So if we wanted to represent it using sentence letters only, we'd have to have three different sentence letters.

But now we have lost what is interesting about this form of argument.
After all, any argument with two premises and a conclusion has the form P, Q therefore R.
There's nothing interesting we can say about all arguments with *this* form.
So where an argument exploits identity, we can't capture what's logically interesting about its form using sentence letters.

The same is true where an argument exploits quantifiers ... this is something we'll get to later in the course.

\section{Truth Tables}

\emph{Reading:} §3.1, §3.2, §3.3

\section{Truth Tables}

Here's a rough guide to what the connectives mean.

Rough guide:

`$\land{}$' means and

`$\lor{}$' means or

`$\lnot{}$' means not

Why do we need more than this rough guide?

Consider the sentence 'I love logic or I love chocolate'.
If I were to say this to you, and it turned out that I loved logic and chocolate both,
you might think I had mislead you by saying 'or'. And that might lead you to think
that the English sentence is false, and that 'or' sentences are false when the two sentences
they conjoin are both true. That is, the English 'or' is exclusive.

But now consider a different example. You say to me, 'You can be my friend if you love logic or chocolate'.
Then, as before, it turns out that I love both.
In this situation you're not going to deny me friendship. You're not going to say I haven't meet the criterion you specified.
No, if I love both then I'm doubly your friend.

This tells us that an English sentence involving 'or' is true when the two sentences
conjoined are both true. That is, the English 'or' is inclusive.
But now we seems to have contradictory urges. One case urges us to say that the English 'or' is exclusive
(false when the things conjoined are both true), the other case urges us to say the opposite.
Now the truth is probably that the English 'or' is neither inclusive nor exclusive but much more complex still.

The point of introducing a formal language is to avoid all this complexity.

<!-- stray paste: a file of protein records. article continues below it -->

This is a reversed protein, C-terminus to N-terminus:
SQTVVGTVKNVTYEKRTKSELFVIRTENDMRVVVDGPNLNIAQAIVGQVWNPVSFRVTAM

Not because there's anything wrong with the English 'or'--on the contrary, it's complexity is a wonderful thing for communication.
But our concern is not communication but logic.
Now if we define our symbols just by invoking the meanings of English words, we won't succeed in avoiding the complexity of
natural languages like English. We will have merely replaced one sign with another.

This is why we need more than the rough guide

So what does a symbol like ∧ mean?

The answer is given by a truth table.

Each line of the truth table describes a possible situation.

For instance, this line of the truth-table describes the situation where P is true and Q false.

(Strictly speaking, this is not a possible situation but a whole class of possible situations.)

Insofar as we are interested in sentences involving sentence-letters and certain connectives,
we need only distinguish possible situations in which the sentence-letters of interest have different truth values.
This means that if we are concerned with two sentence letters, there are only four kinds of possible situation that we
need to consider.

The Ts and Fs in this column tell us whether the sentence is true or false.

So, for example, we are told that P∧Q is false when P is true and Q false.

These true and false are called truth-values.

To illustrate, suppose I ask you, What is the truth-value of P∧Q in this row (the second row)? What would you say?

What does ∨ mean?

The answer is given by another truth table.

Let's return to the English sentence about loving chocolate or logic.
Imagine that instead of 'or' we had the logical symbol for disjunction, ∨.